The None of the Above Chorus:

Forest Simmons fsimmons at
Thu Apr 26 13:26:52 PDT 2001

On Wed, 25 Apr 2001, Bart Ingles wrote:


> I wouldn't say 50% was necessarily too high or too low, just that it was
> completely arbitrary.  It really depends on the makeup of the
> electorate.
> If the voting public consists of four mutually feuding groups of roughly
> equal size, then you might be lucky to find someone acceptable to 35%. 
> You could keep disqualifying candidates and re-running the election, but
> there is no guarantee that the next time will be better.  You may just
> deplete the pool of willing candidates, and end up with someone even
> worse than in the first round.

But in this case it would be just as likely that None of the Above would
win every time, too.  My point is that in Approval a quota is the
equivalent of None of the Above in Condorcet.

To see this, put the NOTA candidate on every Condorcet ballot. Now think
of NOTA's rank on each ballot as the approval cutoff for that ballot. Then
NOTA being the Condorcet Winner is precisely equivalent to every candidate
having below 50% approval. 

> Maybe one reason I naturally recoil at the 50% figure, is the fact that
> the pro-IRV groups (or group) use that as part of their "majority"
> argument, which is really based on compound fallacies.  

I agree with you there. Thanks for forcing me to think more clearly about
this issue. The happy coincidence of your critique and Demorep's
description of his ACMA method ... that felicitous coincidence was the
impetus for seeing the advantages of NOTA as an Approval Cutoff.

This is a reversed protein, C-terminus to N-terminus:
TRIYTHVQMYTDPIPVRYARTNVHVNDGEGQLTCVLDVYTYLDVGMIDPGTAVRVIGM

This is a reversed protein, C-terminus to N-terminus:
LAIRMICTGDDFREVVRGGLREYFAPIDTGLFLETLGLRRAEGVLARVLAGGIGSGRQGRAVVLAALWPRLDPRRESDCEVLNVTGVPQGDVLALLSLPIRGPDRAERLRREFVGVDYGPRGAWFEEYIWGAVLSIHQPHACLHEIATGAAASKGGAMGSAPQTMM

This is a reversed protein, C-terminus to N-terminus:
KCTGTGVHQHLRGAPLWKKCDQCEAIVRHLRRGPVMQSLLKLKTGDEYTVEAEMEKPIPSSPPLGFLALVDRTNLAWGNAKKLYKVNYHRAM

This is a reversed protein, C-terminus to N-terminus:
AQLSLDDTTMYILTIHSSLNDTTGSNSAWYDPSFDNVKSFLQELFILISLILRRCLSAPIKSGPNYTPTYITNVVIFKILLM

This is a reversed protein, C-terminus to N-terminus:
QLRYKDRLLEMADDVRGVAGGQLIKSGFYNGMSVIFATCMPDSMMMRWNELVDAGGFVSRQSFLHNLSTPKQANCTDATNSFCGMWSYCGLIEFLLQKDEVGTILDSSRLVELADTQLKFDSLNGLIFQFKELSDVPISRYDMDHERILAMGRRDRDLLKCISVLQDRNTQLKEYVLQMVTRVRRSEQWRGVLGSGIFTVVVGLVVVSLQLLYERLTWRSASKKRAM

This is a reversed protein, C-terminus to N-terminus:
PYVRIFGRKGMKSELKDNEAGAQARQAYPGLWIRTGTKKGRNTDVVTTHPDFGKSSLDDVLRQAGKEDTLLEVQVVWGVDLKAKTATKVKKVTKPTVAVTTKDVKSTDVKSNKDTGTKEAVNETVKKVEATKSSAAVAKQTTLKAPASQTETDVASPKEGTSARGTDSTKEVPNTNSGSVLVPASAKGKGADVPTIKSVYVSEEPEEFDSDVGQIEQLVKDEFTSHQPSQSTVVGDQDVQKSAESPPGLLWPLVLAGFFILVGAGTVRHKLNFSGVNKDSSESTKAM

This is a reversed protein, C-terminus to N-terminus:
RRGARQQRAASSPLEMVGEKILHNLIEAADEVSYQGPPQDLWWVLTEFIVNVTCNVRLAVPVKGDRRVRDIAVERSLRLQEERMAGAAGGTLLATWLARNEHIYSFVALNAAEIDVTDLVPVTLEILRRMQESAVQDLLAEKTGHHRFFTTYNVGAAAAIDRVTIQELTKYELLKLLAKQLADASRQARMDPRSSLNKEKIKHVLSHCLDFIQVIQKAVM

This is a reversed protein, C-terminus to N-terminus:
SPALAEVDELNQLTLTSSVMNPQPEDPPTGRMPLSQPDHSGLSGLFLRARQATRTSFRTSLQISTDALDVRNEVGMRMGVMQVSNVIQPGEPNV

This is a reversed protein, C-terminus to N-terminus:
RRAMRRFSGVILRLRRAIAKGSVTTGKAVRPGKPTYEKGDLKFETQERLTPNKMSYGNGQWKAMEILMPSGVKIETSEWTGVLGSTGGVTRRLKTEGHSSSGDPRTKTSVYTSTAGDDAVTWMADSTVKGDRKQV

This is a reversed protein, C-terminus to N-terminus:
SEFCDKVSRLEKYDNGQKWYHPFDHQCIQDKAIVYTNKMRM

> Except when
> there are exactly two candidates (or when doing a pairwise comparison),
> the 50% figure has no particular significance, other than the fact that
> it happens to be a round number.
> Bart

What we need is a better name for NOTA, because the referent of the word
"above" is ambiguous. Voters might think it means "above this rank"
instead of above the last name on the list.

A better name, in my opinion, would be MAC (Minimum Acceptable Candidate).

Another alternative would be just plain NONE.

That would go well with our notation:

A > B > NONE > C > D

could be expressed in Dyadic Notation

A > B >> C > D

by replacing NONE with a blank (nothing).

Once we have NOTA or MAC or NONE on the Condorcet Ballot, low utility
Condorcet winners are no longer a problem, and Condorcet can be completed
with Approval. All of the paradoxes disappear.  The only advantages that
remain with plain Approval are simplicity of ballot, simplicity of
procedure, an mathematical pedigree, and a history of actual

Between (in the sense of simplicity) the Condorcet Ballot and the Approval
Ballot lies the Five Slot Grade Ballot, which has a variety of uses as
discussed in recent postings. 

(To be continued)


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